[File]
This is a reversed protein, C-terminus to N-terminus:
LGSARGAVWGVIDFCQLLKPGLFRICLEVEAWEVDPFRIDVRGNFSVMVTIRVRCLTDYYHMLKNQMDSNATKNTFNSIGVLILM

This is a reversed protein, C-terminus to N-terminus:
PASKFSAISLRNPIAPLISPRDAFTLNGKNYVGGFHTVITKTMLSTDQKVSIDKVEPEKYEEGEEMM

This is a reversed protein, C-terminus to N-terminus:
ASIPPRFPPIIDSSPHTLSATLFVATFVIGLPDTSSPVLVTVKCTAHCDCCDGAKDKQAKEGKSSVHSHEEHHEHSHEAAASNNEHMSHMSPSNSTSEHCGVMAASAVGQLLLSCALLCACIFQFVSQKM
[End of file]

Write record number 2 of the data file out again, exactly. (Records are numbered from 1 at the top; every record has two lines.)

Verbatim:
This is a reversed protein, C-terminus to N-terminus:
PASKFSAISLRNPIAPLISPRDAFTLNGKNYVGGFHTVITKTMLSTDQKVSIDKVEPEKYEEGEEMM